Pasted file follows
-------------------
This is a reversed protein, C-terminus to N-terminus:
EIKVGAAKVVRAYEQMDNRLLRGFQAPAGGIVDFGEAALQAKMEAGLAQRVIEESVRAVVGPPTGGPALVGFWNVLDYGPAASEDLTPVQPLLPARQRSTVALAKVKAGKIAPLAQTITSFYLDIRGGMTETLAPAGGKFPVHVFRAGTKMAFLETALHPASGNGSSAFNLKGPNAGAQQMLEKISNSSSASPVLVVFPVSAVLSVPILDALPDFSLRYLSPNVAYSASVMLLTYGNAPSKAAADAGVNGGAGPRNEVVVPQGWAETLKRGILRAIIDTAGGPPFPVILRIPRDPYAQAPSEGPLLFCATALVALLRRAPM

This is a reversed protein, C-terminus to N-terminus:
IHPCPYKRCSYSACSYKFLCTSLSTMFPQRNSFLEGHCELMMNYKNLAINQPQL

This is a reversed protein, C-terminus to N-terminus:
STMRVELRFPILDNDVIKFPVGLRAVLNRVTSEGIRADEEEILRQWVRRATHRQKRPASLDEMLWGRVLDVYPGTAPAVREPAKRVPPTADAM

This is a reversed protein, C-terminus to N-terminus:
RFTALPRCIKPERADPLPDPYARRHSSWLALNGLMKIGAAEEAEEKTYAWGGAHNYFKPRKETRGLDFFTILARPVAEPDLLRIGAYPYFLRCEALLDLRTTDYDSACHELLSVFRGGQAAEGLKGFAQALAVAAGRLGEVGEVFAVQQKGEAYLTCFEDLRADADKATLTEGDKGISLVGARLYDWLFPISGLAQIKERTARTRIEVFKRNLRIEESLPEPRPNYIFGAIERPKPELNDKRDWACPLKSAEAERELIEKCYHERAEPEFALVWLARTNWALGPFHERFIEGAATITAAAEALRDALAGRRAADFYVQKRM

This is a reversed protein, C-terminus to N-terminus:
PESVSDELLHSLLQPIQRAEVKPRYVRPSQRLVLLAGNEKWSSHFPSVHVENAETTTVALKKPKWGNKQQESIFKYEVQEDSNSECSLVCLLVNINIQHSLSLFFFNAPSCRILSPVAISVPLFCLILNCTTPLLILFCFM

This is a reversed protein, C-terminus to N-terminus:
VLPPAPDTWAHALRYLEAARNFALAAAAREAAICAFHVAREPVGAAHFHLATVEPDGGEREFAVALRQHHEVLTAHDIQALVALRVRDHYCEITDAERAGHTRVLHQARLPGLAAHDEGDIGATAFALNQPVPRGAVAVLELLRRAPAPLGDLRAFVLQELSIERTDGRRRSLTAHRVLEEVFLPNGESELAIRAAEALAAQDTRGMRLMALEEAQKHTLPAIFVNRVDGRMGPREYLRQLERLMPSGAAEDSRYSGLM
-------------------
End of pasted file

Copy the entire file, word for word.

This is a reversed protein, C-terminus to N-terminus:
EIKVGAAKVVRAYEQMDNRLLRGFQAPAGGIVDFGEAALQAKMEAGLAQRVIEESVRAVVGPPTGGPALVGFWNVLDYGPAASEDLTPVQPLLPARQRSTVALAKVKAGKIAPLAQTITSFYLDIRGGMTETLAPAGGKFPVHVFRAGTKMAFLETALHPASGNGSSAFNLKGPNAGAQQMLEKISNSSSASPVLVVFPVSAVLSVPILDALPDFSLRYLSPNVAYSASVMLLTYGNAPSKAAADAGVNGGAGPRNEVVVPQGWAETLKRGILRAIIDTAGGPPFPVILRIPRDPYAQAPSEGPLLFCATALVALLRRAPM

This is a reversed protein, C-terminus to N-terminus:
IHPCPYKRCSYSACSYKFLCTSLSTMFPQRNSFLEGHCELMMNYKNLAINQPQL

This is a reversed protein, C-terminus to N-terminus:
STMRVELRFPILDNDVIKFPVGLRAVLNRVTSEGIRADEEEILRQWVRRATHRQKRPASLDEMLWGRVLDVYPGTAPAVREPAKRVPPTADAM

This is a reversed protein, C-terminus to N-terminus:
RFTALPRCIKPERADPLPDPYARRHSSWLALNGLMKIGAAEEAEEKTYAWGGAHNYFKPRKETRGLDFFTILARPVAEPDLLRIGAYPYFLRCEALLDLRTTDYDSACHELLSVFRGGQAAEGLKGFAQALAVAAGRLGEVGEVFAVQQKGEAYLTCFEDLRADADKATLTEGDKGISLVGARLYDWLFPISGLAQIKERTARTRIEVFKRNLRIEESLPEPRPNYIFGAIERPKPELNDKRDWACPLKSAEAERELIEKCYHERAEPEFALVWLARTNWALGPFHERFIEGAATITAAAEALRDALAGRRAADFYVQKRM

This is a reversed protein, C-terminus to N-terminus:
PESVSDELLHSLLQPIQRAEVKPRYVRPSQRLVLLAGNEKWSSHFPSVHVENAETTTVALKKPKWGNKQQESIFKYEVQEDSNSECSLVCLLVNINIQHSLSLFFFNAPSCRILSPVAISVPLFCLILNCTTPLLILFCFM

This is a reversed protein, C-terminus to N-terminus:
VLPPAPDTWAHALRYLEAARNFALAAAAREAAICAFHVAREPVGAAHFHLATVEPDGGEREFAVALRQHHEVLTAHDIQALVALRVRDHYCEITDAERAGHTRVLHQARLPGLAAHDEGDIGATAFALNQPVPRGAVAVLELLRRAPAPLGDLRAFVLQELSIERTDGRRRSLTAHRVLEEVFLPNGESELAIRAAEALAAQDTRGMRLMALEEAQKHTLPAIFVNRVDGRMGPREYLRQLERLMPSGAAEDSRYSGLM